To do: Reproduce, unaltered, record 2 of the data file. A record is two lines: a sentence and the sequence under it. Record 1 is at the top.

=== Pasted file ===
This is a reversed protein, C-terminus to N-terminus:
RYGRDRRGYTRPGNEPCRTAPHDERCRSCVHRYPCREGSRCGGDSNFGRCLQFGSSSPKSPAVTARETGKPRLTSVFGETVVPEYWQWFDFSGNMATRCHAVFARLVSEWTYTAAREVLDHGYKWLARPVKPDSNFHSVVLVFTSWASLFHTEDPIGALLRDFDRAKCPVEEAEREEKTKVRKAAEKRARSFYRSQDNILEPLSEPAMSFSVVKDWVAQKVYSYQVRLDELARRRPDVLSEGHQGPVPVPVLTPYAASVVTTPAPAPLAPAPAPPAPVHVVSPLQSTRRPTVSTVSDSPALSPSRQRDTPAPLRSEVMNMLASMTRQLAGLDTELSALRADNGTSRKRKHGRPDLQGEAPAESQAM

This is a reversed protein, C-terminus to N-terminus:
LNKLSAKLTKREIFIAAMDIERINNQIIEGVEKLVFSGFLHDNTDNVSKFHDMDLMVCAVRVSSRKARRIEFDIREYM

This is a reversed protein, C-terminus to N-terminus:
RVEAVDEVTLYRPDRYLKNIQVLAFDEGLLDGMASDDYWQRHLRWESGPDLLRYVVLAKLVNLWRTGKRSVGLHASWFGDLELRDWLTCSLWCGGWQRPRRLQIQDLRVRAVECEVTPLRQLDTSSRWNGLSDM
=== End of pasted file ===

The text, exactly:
This is a reversed protein, C-terminus to N-terminus:
LNKLSAKLTKREIFIAAMDIERINNQIIEGVEKLVFSGFLHDNTDNVSKFHDMDLMVCAVRVSSRKARRIEFDIREYM